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The Impact of Technology in Healthcare

The Impact of Technology in Healthcare - AIMS Education

There are no two ways about it: technological developments in healthcare have saved countless patients and are continuously improving our quality of life. Not only that, but technology in the medical field has had a massive impact on nearly all processes and practices of healthcare professionals.

In this article, we look at the benefits and disadvantages of technology in healthcare and their relationship to both patients and professionals alike.

Digitalization of Health Records

Electronic Health Records (EHRs) replacing outdated paper records has been a massive game changer for everyone in the medical world. Medical assistants to medical coding professionals to registered nurses are just a handful of roles that have been impacted by this industry-wide implementation.

Nurses and technicians are responsible for inputting patient data into a central, digitized system. Medical billers and coders appointments update patient records with diagnostic codes (such as test results) and submit medical claims to insurance companies.

Not only can patients access their records at the click of a button, but it’s also ensured that mistakes are caught more quickly (without needing to pore over unreadable physicians’ handwriting).

Among the many benefits that electronic health records have brought to healthcare include:

Greater Patient Care

EHR - AIMS Education

EHR can automatically alert the treating physician to potential issues (such as allergies or intolerances to certain medicines). EHRs can be accessed from nearly any medical facility, which is extremely useful for doctors assessing non-local patients (and crucial if the patient is unresponsive).

Improved Public Health

EHRs provide invaluable data to clinical researchers, helping to advance medical knowledge and the development of treatments for common health problems (like viral outbreaks).

A standardized health IT system can provide insights into how widespread an outbreak is, enabling preventative measures (such as increased flu shot production) to be put in place much more quickly.

Ease of Workflow

Medical billers and coders are some of the most-impacted allied health workers, and – according to the Bureau of Labor Statistics – demand for this sector is expected to increase by 13% from 2016 to 2026. The introduction of EHRs has only made life easier for medical billers and coders.

Entering data into a computerized system is much less time-consuming than paper-based methods, and it reduces the risk of errors in patient data and financial details. Accessing patient records digitally also allows medical coding experts to work from home, increasing efficiency and productivity.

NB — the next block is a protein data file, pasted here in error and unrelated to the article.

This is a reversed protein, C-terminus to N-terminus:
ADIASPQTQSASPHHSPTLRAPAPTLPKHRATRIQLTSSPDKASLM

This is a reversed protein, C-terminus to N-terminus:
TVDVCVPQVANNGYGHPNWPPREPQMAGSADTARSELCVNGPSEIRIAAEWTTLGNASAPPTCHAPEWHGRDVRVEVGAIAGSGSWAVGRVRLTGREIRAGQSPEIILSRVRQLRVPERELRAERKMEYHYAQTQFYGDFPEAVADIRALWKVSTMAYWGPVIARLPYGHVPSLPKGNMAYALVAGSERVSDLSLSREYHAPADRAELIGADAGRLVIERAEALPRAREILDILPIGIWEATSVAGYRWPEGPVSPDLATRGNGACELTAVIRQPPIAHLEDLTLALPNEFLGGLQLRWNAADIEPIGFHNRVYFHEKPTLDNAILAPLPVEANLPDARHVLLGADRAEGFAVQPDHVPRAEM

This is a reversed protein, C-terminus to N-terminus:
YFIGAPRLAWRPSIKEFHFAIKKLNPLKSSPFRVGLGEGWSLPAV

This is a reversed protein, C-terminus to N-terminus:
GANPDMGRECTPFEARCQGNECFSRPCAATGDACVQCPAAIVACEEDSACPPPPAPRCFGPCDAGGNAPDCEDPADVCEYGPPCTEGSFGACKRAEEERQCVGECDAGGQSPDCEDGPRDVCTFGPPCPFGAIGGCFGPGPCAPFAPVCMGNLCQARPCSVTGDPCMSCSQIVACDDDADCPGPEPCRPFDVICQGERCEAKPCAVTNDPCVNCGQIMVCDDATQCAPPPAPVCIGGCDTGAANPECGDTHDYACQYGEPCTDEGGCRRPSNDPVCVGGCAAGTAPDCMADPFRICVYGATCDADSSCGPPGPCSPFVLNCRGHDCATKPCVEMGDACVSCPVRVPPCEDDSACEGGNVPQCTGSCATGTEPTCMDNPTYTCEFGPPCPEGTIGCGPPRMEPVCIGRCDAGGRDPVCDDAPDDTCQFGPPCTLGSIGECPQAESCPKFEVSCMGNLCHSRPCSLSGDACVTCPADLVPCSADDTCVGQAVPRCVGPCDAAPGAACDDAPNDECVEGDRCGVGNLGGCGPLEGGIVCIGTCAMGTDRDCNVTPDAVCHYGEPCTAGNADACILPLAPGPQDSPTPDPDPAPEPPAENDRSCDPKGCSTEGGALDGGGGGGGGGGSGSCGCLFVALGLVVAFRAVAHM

Lower Healthcare Costs

According to a study from the University of Michigan, shifting from paper to electronic health records reduced the cost of outpatient care by 3%. These researchers estimated this as $5.14 in savings per patient each month. In a large city hospital network, that amount is incalculable.

Disadvantages of Electronic Health Records

Theoretically, shifting to EHRs should change everything for the better. Unfortunately, there are some kinks that still need to be ironed out. Rather than a records system that works fluidly, many networks lack interconnectivity, which means that many don’t have the ability to communicate between one another. Sometimes, this lack of communication can put patients’ health in danger.

Big Data and The Cloud

Big Data and The Cloud - Medical Records

‘Big Data’ is the buzzword of the digital age, and often intertwined with electronic health records. The term refers to enormous amounts of data which are collected, processed, and used for analytics.

When analyzed by data experts, this information has multiple benefits, such as:

  • Reducing healthcare costs
  • Predicting epidemics
  • Avoiding preventable deaths
  • Improving quality of life
  • Reducing healthcare waste
  • Improving efficiency and quality of care
  • Developing new drugs and treatments

Healthcare collects and stores huge amounts of data every single second (one research study can amount to 100 terabytes of data), so these facilities require expandable, cost-effective, and safe storage solutions. This is where The Cloud comes in.

The Cloud then uses hardware and software to deliver services across the internet. Healthcare professionals and patients are both able to access certain data and use applications from any internet-enabled device – anywhere in the world.

Better and Safer Data Storage

Cloud computer technology allows for masses of information to be stored at an unbelievably low cost, all without the limitations (and expense) of additional hardware or servers. With an increased reliance on EHR systems, Cloud storage protects against the loss of sensitive data with strong backup and recovery services.

Improved Access to Big Data

The Cloud is an invaluable tool for medical research and sharing medical information. Back in 2014, it was primarily used to exchange health information and store data, but by 2016, its capabilities were better understood. From mobilizing workforces to sharing big data to improve the accuracy of research studies, this full range of functions is changing the medical landscape.

Dangers Associated with Artificial Intelligence in Medicine

We can’t deny the many advantages of technology in healthcare, but as with all tech breakthroughs, there are a handful of issues that require attention